Chronic stress, typically fuelled by work, family obligations, and financial strain, sends our bodies into "fight or flight" mode, a reaction once reserved for acute-only situations. This can lead to overwhelm, fatigue, anxiety, depression, and more serious health concerns since it promotes inflammation in the body.
During this time of working from home, economical turmoil, and constant news about COVID-19, many people are turning to biohacking for stress and mental health management. And although we once used common stress-relievers like vacations or social gatherings for this, many people are now searching for more accessible at-home methods.
Below are the top five trending biohacks many are using during this time to promote a healthier mental state.
1. Cold exposure
Ice baths, cold showers, and other cold exposure methods expose the body to a rapid change in temperature, causing the most commonly reported benefit to be an improvement in mood and focus. This is likely due to a sharp increase of norepinephrine, a hormone and neurotransmitter in the brain, that is linked to mood and attention. An absence of norepinephrine is associated with low energy, poor attention, and depression.
I practice cold exposure regularly through ocean swims and cold showers for the mental health benefit of feeling increased energy, clarity, and calmness. A cold dip is like having an espresso shot without the crash and jitters. It wakes you up and helps clear your mind quickly!
2. At-home saunas
Saunas induce a protective stress response, which produces heat shock proteins that are crucial for stress resilience and reducing free radical damage and inflammation. This helps fight stress at a cellular level and aids with flushing out toxins (additional stressors) through sweating. At-home saunas are now popular, ranging from single-person fabric ones to large wooden structures.
I use my small sauna daily for about 45 minutes at 140°F. Mine is a traditional sauna, meaning it heats the air around me to make me sweat, but there are others available that use infrared light to do the same. Sometimes I combine this with other biohacks like red light therapy or belly breathing.
3. Red light therapy
During red light therapy, the skin is exposed to a lamp, device, or laser that uses red light. Mitochondria, the powerhouse of the cell, soaks up this light and generates more energy. These devices have been proven to counter depression, boost mood, and fight stress by increasing cellular energy.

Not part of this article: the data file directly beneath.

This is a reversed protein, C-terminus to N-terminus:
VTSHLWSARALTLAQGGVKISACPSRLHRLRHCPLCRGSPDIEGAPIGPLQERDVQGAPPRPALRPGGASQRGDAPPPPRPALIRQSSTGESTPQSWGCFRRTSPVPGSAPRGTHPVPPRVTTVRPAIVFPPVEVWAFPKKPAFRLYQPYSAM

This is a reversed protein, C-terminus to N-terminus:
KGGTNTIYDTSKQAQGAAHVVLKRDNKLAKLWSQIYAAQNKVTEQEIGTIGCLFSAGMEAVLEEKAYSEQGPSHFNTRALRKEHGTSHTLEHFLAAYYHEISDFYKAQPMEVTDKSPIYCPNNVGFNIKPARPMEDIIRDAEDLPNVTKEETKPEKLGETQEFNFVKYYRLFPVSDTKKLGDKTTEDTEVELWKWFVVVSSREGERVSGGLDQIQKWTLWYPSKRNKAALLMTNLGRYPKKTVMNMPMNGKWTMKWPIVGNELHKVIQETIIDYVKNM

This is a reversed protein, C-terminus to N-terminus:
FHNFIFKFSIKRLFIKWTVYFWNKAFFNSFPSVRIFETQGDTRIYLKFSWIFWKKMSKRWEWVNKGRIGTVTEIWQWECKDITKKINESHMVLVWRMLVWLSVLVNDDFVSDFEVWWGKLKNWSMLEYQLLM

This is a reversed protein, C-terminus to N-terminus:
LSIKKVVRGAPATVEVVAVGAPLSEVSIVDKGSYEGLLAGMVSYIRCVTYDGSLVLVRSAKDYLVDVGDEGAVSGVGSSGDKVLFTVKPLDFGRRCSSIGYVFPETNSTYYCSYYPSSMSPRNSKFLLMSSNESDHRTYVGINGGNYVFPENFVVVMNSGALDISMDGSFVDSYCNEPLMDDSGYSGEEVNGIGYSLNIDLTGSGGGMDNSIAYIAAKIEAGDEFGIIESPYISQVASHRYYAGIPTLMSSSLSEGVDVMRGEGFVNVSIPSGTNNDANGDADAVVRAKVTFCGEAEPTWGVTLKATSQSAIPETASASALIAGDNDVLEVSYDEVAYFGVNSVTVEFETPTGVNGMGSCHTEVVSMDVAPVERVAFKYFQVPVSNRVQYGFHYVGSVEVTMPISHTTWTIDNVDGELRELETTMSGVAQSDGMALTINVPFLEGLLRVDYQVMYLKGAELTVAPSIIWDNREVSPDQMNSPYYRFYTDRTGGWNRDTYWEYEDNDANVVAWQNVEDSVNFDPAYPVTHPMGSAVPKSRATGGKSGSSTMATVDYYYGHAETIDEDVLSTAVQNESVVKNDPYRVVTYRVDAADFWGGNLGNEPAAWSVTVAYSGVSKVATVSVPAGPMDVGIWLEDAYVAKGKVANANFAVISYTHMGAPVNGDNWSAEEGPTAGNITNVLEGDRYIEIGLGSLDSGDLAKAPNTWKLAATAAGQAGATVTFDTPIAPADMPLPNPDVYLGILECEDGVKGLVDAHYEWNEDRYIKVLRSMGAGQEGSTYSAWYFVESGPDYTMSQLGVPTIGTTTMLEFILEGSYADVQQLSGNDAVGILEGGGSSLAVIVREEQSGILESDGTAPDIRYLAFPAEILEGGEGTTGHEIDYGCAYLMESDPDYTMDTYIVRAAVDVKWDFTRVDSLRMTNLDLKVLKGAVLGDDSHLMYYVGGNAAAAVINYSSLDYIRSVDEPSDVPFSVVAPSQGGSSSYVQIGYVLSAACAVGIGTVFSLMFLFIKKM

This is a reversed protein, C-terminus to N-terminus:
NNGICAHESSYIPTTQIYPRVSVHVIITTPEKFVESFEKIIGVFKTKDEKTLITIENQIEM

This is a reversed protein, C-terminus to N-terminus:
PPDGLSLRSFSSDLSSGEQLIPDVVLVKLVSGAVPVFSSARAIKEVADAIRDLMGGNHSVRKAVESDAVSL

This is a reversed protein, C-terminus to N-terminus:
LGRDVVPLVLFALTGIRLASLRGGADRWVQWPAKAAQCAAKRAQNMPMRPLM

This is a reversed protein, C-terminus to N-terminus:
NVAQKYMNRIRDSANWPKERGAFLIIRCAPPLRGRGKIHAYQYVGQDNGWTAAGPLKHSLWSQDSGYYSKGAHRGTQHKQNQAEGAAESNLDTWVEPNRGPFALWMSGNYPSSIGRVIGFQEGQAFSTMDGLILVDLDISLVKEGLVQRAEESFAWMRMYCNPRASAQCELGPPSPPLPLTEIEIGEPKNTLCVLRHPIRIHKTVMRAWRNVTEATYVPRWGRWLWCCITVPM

I use my device on my face in the morning for about 20 minutes. I also meditate during this time or listen to a podcast. I always feel more energized and less stressed after!
Meditation is a very common stress-busting tactic, with many different methods, apps, and content available that teaches how to do it effectively. It helps eliminate stress from the brain and body, which can lead to better sleep, clearer focus, stronger immunity, and increased productivity.
Since I have struggled with making meditation a habit previously, I now only commit to 10 minutes a day either on my balcony, sauna, or even bathtub. This practice works for me, but many people have success with longer sessions or using guided meditations.
Research has repeatedly proven a link between stress and breath, showing that the brain can easily relax by using breath. Short and rapid breathing is controlled by the sympathetic nervous system ("fight or flight" response) while slow, deep breathing stimulates the parasympathetic reaction, known as the "rest and digest" response.
I have tried different breathing techniques like the Wim Hof Method and square breathing. I practice belly breathing which helps release any tension stuck in my body. I always make the exhale longer, as this is the best way to release stress, tension, and boost mental health quickly since it helps me "let go".
Have you tried any of these stress-reducing biohacks? With limited access to more social stress-relievers, many people are embracing at-home techniques that can boost energy, create mental calmness, and promote a healthier mental state.